There is something about sunsets that draw us in. Maybe it's the transformation — people can’t help but admire the colors that trail across the hemisphere of the sky as day softly fades into night.
The beauty of the sky has inspired artists for years. In Psalm 19:1, David composed, “The heavens declare the glory of God, and the sky above proclaims his handiwork.”
When we return to campus each fall, there seems to be a buzz as we remember the beauty of Indiana sunsets. Soon enough, however, the thrill is lost as evening after evening the sky is painted anew with color. The breathtaking beauty of a sunset becomes common because we have the opportunity to watch it so many times.
I wonder if we do that with the beauty of the gospel. Because we attend a Christian university, we have the blessing to hear countless stories of the grace of God. While each testimony could stand beautifully on its own, story after story might numb us to the power of God’s redemptive work as a whole. The plot becomes common and familiar to us, and instead of being inspired by God’s handiwork, we let it continue on without much thought.
Yet the beauty of our changing lives far surpasses the changing colors of a sunset.
Recently, I was moved to tears by a quote from an unknown source. It simply says: “The apostle Paul entered heaven to the cheers of those he martyred because that’s how the gospel works.”
What is this saving grace that would take a murderer and make him a martyr himself? Who is this Jesus, that a relationship with him could change the course of a life? Of many lives?
It is a testament to God’s kindness that Paul entered heaven and got to meet his maker face to face. It is beyond incredible that, while surrounded by the faithful Christians he had killed, Paul was reconciled through Jesus and recognized for his own faithful work.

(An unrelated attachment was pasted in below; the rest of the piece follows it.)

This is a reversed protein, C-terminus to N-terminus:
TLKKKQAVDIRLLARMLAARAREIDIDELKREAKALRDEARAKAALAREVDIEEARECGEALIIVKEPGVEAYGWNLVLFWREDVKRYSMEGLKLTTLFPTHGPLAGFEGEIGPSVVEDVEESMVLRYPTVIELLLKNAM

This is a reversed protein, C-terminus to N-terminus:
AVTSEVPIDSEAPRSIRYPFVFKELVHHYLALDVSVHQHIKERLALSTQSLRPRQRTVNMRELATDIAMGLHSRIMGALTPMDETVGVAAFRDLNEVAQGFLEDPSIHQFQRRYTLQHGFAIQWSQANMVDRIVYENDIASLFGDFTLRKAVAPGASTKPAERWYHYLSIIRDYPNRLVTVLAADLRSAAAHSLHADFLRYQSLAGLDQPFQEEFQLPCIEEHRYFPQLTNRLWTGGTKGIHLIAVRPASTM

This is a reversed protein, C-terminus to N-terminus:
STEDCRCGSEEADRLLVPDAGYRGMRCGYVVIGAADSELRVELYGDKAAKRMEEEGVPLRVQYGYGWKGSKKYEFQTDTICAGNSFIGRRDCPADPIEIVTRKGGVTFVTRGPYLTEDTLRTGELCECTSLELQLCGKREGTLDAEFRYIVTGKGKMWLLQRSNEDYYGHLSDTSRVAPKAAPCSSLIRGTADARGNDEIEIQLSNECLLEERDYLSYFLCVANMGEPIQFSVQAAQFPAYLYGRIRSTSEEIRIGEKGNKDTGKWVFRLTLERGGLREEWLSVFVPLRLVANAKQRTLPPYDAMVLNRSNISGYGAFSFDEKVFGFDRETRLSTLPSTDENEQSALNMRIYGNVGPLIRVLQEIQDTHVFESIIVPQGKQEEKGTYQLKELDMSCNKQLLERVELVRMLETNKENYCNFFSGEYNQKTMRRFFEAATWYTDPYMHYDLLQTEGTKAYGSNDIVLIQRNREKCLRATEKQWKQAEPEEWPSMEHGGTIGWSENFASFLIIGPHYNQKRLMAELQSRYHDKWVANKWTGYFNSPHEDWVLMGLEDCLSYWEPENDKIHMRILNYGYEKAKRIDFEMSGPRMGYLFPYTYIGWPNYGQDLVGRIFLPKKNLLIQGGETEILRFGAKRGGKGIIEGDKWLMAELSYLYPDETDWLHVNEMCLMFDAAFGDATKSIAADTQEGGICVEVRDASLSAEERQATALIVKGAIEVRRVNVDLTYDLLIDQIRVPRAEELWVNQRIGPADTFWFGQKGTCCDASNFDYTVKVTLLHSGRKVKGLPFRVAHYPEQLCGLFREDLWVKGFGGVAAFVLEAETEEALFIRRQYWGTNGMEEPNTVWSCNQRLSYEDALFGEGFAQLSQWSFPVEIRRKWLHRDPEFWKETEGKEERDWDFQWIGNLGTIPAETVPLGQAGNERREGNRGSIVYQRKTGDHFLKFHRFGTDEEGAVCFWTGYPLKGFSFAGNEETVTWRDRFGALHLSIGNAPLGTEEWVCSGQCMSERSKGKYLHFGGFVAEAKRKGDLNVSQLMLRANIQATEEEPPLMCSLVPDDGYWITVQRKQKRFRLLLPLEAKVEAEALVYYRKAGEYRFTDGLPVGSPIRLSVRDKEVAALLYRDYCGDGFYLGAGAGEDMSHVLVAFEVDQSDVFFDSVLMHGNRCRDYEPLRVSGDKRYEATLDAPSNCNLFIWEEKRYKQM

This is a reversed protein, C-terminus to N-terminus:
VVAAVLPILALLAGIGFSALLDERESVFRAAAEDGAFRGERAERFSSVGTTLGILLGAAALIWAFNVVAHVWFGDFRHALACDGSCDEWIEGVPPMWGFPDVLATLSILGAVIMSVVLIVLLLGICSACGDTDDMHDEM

Each transformation story we hear is an opportunity to witness the artistry of a graceful God. When Jesus walked the earth, he was the kingdom of heaven moving in our midst. As Jesus walks with us through our lives, we get the chance to experience the kingdom.
In Matthew 13, Jesus explains through parables the value of the kingdom of heaven. Whether comparing it to a pearl or a hidden treasure, Jesus taught that the kingdom is to be treasured above all else. In the parable of the hidden treasure, a man is in a field when he discovers previously secret treasure.
“In his joy, he went and sold all he had and bought that field,” says Matthew 13:44 (ESV).
Every day, we are faced with numerous choices of what to value. Like the man in a field, we might discover a new story that is the work of Christ. Treasure this outworking of God’s grace and value it above all else.
As the semester continues on and our relationships grow more committed, we will most likely get to hear the story of how our friends came to know Christ. A professor or coach might require their students to share testimonies with one another so that collaboration reaches a standard that can only be met with deep relationships. Best of all, living together in such a small area means we have the opportunity to tangibly witness the transformative power of Christ among our peers.
The Christian Ministry department requires that students share their testimonies in all of their introductory classes. Dr. Phil Collins finds this sharing to be encouraging both among the students and to him personally, as well as a great reminder of the type of God we serve.
“No two testimonies are the same,” Collins said. “God is creative in His pursuit of all of us.”
Never let the power of God stop stunning you. The gospel is unbelievable and overwhelming at times — that is how it works.
Indiana sunsets often take our breath away as God alters the colors, clouds, and light in unimaginable ways. God is doing the same in your life and in the lives of your peers. We might just need to step back and allow the beauty of his work to touch our hearts in a fresh way each time.